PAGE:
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Advocates Mobilize Against Fracking Waste

by | Apr 16, 2014 12:19pm () Comments | Commenting has expired | Share
Posted to: Energy, Environment

Hugh McQuaid photo Advocates seeking to ban the storage in Connecticut of wastewater from hydraulic fracturing delivered petitions with thousands of signatures to policymakers Wednesday as the legislature considers two bills on the subject.

The petitions, which advocates say contained more than 5,600 signatures, urged Gov. Dannel P. Malloy and lawmakers to support a bill that would prohibit the storage and disposal in Connecticut of wastes associated with the hydraulic fracturing process used to extract natural gas.

The state does not have the natural gas resource deposits to engage in the process, known as “fracking,” but advocates are concerned that companies will truck the wastewater into Connecticut from operations in nearby states.

The petitions were organized by several environmental groups including the Connecticut Fund for the Environment. Laura McMillan, the group’s communications director, said the state needs to act now to prevent fracking waste from entering Connecticut in the near future.

McMillan said advocates are not sure exactly what is contained in the waste because the chemicals used in the fracturing process are considered trade secrets by energy companies.

“The only sure way to protect our waters from toxic fracking waste is a complete ban,” she said.

On Monday, the Judiciary Committee passed the ban in a 34-6 vote with support from all the panel’s Democrats and many Republicans. Sen. Ed Meyer, co-chairman of the Environment Committee, said lawmakers want to see more access to natural gas in Connecticut.

“Some people argue you better be prepared to deal with the downside” of that process “but our committee found that difficult because of the toxicity and the danger to our constituents,” Meyer said.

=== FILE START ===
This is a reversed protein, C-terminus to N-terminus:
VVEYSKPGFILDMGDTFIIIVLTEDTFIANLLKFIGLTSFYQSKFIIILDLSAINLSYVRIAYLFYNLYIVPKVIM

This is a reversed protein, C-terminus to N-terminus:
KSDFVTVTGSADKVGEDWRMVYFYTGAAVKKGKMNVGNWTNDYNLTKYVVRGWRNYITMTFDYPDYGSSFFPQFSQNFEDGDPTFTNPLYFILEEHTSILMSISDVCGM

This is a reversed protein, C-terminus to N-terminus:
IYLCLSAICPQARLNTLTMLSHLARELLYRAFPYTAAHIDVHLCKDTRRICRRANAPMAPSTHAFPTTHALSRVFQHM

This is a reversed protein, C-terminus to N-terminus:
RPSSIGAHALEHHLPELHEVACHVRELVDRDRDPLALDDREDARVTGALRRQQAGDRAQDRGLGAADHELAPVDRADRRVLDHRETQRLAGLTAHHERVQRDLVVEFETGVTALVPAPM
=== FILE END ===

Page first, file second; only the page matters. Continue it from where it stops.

Sen. John Kissel, Judiciary Committee’s ranking Republican, supported the bill. Kissel called the impact of fracking waste in other areas of the country “deplorable.”

However, others on the committee said they preferred another bill that was proposed by Malloy’s Energy and Environmental Protection Department. That legislation would ban the waste in Connecticut until DEEP has adopted regulations for it.

Sen. Michael McLachlan, R-Danbury, said he opposed the ban because it sent a mixed message with efforts to expand access to natural gas.

“Here’s the reality — there’s no fracking waste coming into Connecticut anytime soon. Everybody in this building has been rooting for natural gas. I’m uncomfortable with the mixed message. I don’t like voting without homework and the homework isn’t done yet,” he said.

Proponents of the more permanent ban fear the environmental protection agency does not have enough resources to adequately regulate toxic or radioactive chemicals entering the state from fracking operations.

Andrew Doba, Malloy’s spokesman, said the administration was interested in the legislation but did not indicate which proposal they preferred.

“We are actively monitoring the proposals, and will continue to do so as they go through the legislative process,” he said.

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(2) Archived Comments

posted by: DirtyJobsGUy | April 16, 2014  1:33pm

We’re happy to take the gas but obviously want nothing to do with any thing else (we ship regular CT Garbage to PA now, so I can’t believe the drillers would find a disposal site in CT for whatever can’t be evaporated).

This is way beyond pollution control and sends exactly the type of anti-business message the Governor (and republicans) say they are against.  Remember every human enterprise generates waste from broken lightbulbs to scrap metal etc.  If we cannot deal with facts and share responsibility then no enterprise will want to come here.

posted by: Be Green923 | April 16, 2014  4:37pm

@DirtyJobsguy, your argument is used ad nauseum to downplay the validity of countless environmental and public health initiatives, regardless of whether or not there are actually jobs that could be created in a given field.  It’s an insult to people’s intelligence.

Those who argue that this ban will close CT’s doors to any kind of legitimate job growth are ignoring the overwhelming scientific evidence that fracking waste disposal carries with it tremendous potential for groundwater contamination.  Also, fracking waste transportation and disposal in our state carries with it the potential to expose MILLIONS of CT residents to extremely under-regulated radioactive waste.

The federal government has not done their job on this issue, and states like PA and OH are just now realizing the irreversible impacts and the toxic legacy this industry is leaving for their states.  Our elected officials are well within their rights to say no to the oil & gas industry’s dirty little secrets, and so they should.

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